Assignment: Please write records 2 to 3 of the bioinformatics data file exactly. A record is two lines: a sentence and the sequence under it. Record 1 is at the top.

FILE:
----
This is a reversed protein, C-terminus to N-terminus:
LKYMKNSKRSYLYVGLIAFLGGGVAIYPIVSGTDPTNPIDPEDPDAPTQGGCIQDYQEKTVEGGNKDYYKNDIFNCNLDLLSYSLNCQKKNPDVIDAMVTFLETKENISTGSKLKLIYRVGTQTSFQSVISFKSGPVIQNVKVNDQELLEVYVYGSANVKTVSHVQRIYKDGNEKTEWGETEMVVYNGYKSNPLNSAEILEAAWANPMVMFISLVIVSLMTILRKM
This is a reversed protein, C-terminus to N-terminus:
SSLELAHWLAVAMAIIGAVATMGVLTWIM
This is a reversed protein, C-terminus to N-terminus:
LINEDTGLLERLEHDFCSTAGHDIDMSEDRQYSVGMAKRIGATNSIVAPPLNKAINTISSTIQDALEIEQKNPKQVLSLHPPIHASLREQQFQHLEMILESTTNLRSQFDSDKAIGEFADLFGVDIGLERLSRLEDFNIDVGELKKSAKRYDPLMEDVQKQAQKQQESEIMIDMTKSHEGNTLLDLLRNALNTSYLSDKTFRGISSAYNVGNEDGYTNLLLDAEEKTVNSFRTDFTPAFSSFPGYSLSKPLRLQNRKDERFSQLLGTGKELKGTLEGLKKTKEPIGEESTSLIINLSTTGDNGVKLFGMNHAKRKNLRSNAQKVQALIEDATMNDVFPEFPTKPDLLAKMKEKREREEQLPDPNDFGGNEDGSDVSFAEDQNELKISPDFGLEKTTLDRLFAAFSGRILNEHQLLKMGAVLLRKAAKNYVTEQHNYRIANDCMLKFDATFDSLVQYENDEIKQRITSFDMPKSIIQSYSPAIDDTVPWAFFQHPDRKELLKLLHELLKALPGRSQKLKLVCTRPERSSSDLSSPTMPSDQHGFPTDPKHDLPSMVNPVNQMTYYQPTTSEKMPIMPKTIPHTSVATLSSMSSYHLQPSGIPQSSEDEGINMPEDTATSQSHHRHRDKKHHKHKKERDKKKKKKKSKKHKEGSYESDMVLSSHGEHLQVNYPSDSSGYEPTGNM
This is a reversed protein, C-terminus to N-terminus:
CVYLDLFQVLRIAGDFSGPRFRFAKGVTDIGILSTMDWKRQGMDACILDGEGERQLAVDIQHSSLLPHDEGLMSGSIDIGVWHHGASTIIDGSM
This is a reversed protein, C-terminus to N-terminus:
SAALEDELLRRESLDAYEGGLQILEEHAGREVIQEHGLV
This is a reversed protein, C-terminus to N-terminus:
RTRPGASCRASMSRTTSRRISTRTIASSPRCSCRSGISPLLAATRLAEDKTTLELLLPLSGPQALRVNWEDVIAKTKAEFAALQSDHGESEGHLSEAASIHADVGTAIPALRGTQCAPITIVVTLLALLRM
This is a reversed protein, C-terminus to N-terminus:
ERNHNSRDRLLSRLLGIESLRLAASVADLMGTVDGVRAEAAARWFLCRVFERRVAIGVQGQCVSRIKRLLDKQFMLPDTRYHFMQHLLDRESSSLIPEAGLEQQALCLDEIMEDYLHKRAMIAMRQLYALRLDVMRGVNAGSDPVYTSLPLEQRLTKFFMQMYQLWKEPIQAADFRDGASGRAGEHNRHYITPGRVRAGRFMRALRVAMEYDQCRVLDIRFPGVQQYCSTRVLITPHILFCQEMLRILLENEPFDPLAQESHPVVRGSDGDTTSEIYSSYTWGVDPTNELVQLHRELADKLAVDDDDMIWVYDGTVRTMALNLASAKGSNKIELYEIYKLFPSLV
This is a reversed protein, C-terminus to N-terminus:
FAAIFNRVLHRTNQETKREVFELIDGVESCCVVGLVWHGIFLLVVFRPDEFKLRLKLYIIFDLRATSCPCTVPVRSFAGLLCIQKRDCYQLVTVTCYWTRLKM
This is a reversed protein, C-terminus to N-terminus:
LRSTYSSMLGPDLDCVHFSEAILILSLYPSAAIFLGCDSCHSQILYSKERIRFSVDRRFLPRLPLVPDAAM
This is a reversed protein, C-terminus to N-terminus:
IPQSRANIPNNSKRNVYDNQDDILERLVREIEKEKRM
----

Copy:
This is a reversed protein, C-terminus to N-terminus:
SSLELAHWLAVAMAIIGAVATMGVLTWIM
This is a reversed protein, C-terminus to N-terminus:
LINEDTGLLERLEHDFCSTAGHDIDMSEDRQYSVGMAKRIGATNSIVAPPLNKAINTISSTIQDALEIEQKNPKQVLSLHPPIHASLREQQFQHLEMILESTTNLRSQFDSDKAIGEFADLFGVDIGLERLSRLEDFNIDVGELKKSAKRYDPLMEDVQKQAQKQQESEIMIDMTKSHEGNTLLDLLRNALNTSYLSDKTFRGISSAYNVGNEDGYTNLLLDAEEKTVNSFRTDFTPAFSSFPGYSLSKPLRLQNRKDERFSQLLGTGKELKGTLEGLKKTKEPIGEESTSLIINLSTTGDNGVKLFGMNHAKRKNLRSNAQKVQALIEDATMNDVFPEFPTKPDLLAKMKEKREREEQLPDPNDFGGNEDGSDVSFAEDQNELKISPDFGLEKTTLDRLFAAFSGRILNEHQLLKMGAVLLRKAAKNYVTEQHNYRIANDCMLKFDATFDSLVQYENDEIKQRITSFDMPKSIIQSYSPAIDDTVPWAFFQHPDRKELLKLLHELLKALPGRSQKLKLVCTRPERSSSDLSSPTMPSDQHGFPTDPKHDLPSMVNPVNQMTYYQPTTSEKMPIMPKTIPHTSVATLSSMSSYHLQPSGIPQSSEDEGINMPEDTATSQSHHRHRDKKHHKHKKERDKKKKKKKSKKHKEGSYESDMVLSSHGEHLQVNYPSDSSGYEPTGNM